Ag Secretary Tom Vilsack speaking in Mason City.

U.S. Agriculture Secretary Tom Vilsack says House Republicans need to quit stalling and vote on a Farm Bill that would reinstate expired disaster assistance, providing help for farmers suffering through the worst drought in almost a quarter-century.

Vilsack announced Monday that virtually all farmland enrolled in the federal Conservation Reserve Program has been released for haying and grazing of livestock, plus haying and grazing will be allowed on Wetland Reserve Program easement areas in drought-impacted areas where it won’t set back conservation goals. Speaking late Monday afternoon at an event in Mason City, Vilsack said the condition of the crops nationwide is continuing to decline rapidly.

“Our latest crop report that was issued just minutes ago indicates our challenge — 35 percent of the nation’s soybean crop now in poor to very poor condition; 45 percent of the nation’s corn crop now in poor to very poor condition; and nearly 55 percent of our range and pasture land rated poor to very poor condition,” Vilsack said. “That is a challenge for American producers and for all those whose livelihoods are tied to what happens on the farm.”

Vilsack is asking Eric Cantor, the Republican leader in the U.S. House, to bring the 2012 Farm Bill up for a vote immediately, as the bill that has passed the U.S. Senate and includes livestock disaster assistance programs.

“The majority leader Eric Cantor has suggested he has his finger on the pause button. As I’ve said many times, I wish he would take his finger off the pause button so I don’t have to put my finger on the panic button. I think producers are beginning to be concerned about this because we have until September 30th to have a new (Farm Bill),” Vilsack said. “…People say, ‘Well, maybe they could extend the existing (Farm Bill).’ The problem with that is it will not revive the current livestock programs.”

Vilsack accuses House Republican leaders of delaying help to the nation’s farmers.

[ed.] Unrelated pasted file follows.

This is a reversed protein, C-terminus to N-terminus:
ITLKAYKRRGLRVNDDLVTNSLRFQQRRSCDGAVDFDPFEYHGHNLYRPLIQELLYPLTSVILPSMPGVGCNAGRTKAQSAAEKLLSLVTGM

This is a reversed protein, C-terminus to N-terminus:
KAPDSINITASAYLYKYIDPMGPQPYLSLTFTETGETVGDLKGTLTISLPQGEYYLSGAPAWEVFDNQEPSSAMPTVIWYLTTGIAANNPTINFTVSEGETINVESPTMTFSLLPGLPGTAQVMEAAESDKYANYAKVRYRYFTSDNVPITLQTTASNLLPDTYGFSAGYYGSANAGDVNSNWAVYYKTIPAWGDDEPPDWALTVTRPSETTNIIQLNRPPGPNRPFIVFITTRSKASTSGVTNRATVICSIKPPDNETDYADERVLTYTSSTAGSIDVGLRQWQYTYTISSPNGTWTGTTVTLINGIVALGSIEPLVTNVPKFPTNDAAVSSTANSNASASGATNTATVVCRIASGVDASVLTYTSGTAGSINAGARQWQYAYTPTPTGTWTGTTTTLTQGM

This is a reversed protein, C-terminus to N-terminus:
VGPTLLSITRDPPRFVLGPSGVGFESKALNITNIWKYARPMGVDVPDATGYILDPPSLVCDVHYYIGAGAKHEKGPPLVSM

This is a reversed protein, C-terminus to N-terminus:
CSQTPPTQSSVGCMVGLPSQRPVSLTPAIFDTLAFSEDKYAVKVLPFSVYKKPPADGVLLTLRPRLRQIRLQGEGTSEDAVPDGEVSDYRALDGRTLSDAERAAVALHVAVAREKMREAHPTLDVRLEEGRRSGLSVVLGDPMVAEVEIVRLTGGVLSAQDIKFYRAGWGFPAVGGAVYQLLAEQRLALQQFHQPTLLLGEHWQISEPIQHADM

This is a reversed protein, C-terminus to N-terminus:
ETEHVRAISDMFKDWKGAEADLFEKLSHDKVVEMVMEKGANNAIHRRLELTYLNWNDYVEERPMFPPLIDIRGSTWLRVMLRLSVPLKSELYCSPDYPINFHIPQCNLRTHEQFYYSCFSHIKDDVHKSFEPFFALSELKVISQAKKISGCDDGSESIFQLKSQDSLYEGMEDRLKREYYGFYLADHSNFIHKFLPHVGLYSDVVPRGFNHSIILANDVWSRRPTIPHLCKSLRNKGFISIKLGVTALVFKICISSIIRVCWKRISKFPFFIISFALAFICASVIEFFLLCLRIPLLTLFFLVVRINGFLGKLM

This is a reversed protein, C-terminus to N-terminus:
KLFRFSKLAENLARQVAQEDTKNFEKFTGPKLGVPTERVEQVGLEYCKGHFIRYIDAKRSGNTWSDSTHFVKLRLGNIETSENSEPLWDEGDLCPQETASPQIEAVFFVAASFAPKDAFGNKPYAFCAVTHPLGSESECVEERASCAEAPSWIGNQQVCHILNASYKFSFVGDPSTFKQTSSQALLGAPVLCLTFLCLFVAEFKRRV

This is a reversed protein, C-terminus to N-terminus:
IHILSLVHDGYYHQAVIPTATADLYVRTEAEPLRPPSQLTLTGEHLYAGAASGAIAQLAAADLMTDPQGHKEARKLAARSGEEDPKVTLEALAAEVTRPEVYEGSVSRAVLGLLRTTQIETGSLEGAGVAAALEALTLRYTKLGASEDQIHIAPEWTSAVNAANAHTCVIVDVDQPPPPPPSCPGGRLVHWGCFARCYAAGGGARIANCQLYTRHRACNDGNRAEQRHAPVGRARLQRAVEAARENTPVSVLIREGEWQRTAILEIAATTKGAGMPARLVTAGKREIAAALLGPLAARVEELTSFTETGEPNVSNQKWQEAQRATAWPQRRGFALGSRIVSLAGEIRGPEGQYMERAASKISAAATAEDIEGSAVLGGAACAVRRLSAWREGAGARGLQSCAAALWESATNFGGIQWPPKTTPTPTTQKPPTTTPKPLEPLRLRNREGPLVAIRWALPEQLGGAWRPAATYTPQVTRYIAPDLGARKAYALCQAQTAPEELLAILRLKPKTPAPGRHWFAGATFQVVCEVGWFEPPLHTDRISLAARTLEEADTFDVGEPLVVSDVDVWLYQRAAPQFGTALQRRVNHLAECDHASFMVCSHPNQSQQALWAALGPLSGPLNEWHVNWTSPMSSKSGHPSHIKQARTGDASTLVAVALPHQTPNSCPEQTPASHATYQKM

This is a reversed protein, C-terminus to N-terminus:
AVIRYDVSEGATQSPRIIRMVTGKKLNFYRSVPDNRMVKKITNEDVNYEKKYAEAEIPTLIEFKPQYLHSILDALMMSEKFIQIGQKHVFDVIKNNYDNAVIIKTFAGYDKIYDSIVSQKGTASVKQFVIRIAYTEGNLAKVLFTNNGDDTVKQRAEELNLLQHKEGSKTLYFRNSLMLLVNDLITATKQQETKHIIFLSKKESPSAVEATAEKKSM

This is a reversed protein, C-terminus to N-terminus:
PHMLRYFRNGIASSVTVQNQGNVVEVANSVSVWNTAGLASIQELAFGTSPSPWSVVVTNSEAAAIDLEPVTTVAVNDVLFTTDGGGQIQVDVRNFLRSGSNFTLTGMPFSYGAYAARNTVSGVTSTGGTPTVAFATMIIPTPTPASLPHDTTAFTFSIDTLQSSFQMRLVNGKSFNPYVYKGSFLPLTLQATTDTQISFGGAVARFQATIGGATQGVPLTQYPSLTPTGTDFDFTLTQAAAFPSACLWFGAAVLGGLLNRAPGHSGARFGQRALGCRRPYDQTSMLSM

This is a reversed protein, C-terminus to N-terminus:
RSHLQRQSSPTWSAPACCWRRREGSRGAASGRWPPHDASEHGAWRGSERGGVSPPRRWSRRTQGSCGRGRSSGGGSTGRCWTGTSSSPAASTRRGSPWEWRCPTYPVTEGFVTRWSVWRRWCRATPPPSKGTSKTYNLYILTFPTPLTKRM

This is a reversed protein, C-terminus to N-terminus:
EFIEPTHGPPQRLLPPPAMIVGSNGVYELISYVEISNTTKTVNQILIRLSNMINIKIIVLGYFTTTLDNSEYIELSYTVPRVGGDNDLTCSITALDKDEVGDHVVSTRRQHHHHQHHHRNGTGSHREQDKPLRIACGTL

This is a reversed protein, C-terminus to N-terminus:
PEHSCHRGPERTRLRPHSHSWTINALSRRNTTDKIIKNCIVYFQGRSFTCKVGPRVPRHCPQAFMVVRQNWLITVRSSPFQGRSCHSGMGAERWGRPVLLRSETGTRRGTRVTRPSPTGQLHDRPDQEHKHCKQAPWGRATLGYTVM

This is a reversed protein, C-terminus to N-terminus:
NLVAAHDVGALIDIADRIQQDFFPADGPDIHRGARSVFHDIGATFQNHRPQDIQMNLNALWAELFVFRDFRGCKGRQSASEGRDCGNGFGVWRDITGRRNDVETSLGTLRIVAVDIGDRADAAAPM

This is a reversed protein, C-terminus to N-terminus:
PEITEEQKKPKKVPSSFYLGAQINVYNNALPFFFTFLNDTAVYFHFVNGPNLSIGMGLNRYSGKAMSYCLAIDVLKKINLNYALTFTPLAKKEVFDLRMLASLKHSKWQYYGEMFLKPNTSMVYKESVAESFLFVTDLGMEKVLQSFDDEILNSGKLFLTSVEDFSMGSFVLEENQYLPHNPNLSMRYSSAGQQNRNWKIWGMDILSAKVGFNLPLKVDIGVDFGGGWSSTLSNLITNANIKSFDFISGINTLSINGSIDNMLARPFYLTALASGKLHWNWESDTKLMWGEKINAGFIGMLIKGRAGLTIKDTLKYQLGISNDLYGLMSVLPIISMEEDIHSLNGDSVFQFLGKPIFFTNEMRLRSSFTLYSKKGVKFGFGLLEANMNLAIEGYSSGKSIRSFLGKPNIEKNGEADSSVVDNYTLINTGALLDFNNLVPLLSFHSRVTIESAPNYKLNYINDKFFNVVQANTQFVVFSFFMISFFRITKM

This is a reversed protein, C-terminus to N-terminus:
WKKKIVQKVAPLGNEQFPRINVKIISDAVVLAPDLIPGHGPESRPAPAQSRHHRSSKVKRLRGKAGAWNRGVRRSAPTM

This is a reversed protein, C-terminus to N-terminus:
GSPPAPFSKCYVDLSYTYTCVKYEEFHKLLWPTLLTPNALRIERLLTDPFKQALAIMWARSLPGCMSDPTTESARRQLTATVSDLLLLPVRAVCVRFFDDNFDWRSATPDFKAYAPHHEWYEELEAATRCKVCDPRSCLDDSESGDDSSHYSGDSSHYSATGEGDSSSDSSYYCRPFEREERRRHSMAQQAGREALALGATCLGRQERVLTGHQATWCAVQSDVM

“The House, as I understand it, adjourned a day early last week because they didn’t have anything to do,” Vilsack said. “Well — Farm Bill, now. Pretty simple.”

According to Vilsack, speedy passage of the Farm Bill would provide farmers and ranchers with some “predictability” in the midst of all the uncertainty caused by the drought.

“They’re planning on taking a five-week recess,” Vilsack said of congress. “I don’t know of a single farmer who in the midst of harvest when there is work to be done stops the combine and says, ‘You know what? I’ll just take a couple of weeks vacation and the work can always get done later. This has got to get done and there is no better time to do it than now.”

Last week during a public briefing in the White House, Vilsack said he was getting on his knees every day and praying for rain. A leading atheist group took issue with Vilsack’s statement. The leader of the Council for Secular Humanism said Vilsack was sending the wrong message to distraught farmers by suggesting prayer was the best response. During an event Monday afternoon in Mason City, Vilsack was asked by a reporter if he had any response.

“I’m still praying,” Vilsack replied.

Vilsack visited Soy Energy in Mason City and spoke to members of the Iowa Biodiesel Board. Earlier in the day Vilsack visited the Cedar Rapids area and toured a farm near Center Point.

Story and photo  by Bob Fisher, KRIB, Mason City